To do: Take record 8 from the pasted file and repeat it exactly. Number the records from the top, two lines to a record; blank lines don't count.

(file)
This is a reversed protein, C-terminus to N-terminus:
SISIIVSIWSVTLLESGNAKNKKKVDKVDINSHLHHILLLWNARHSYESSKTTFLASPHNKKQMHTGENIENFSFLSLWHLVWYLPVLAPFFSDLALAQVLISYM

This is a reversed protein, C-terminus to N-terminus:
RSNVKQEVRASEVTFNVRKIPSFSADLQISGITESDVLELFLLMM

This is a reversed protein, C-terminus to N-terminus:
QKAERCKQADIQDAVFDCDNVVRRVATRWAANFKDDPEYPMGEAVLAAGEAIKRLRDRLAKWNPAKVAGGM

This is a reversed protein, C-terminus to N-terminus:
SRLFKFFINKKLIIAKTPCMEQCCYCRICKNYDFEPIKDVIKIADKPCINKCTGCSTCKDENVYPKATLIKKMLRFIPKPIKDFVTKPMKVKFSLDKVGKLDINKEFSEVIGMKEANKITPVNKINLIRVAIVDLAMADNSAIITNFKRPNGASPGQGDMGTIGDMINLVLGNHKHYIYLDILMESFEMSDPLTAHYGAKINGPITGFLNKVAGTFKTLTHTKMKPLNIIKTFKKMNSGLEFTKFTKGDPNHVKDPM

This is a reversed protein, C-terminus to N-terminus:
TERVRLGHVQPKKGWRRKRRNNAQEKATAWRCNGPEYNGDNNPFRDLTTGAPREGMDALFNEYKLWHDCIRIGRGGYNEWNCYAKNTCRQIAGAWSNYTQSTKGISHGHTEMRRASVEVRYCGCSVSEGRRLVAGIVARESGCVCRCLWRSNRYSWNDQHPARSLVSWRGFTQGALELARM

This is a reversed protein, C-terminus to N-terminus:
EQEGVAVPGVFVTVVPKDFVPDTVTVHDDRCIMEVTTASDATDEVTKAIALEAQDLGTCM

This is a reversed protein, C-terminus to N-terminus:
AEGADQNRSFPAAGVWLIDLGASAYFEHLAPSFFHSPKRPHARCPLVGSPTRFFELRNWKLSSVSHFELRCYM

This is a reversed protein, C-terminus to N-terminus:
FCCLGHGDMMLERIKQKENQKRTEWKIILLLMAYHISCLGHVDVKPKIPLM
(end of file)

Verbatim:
This is a reversed protein, C-terminus to N-terminus:
FCCLGHGDMMLERIKQKENQKRTEWKIILLLMAYHISCLGHVDVKPKIPLM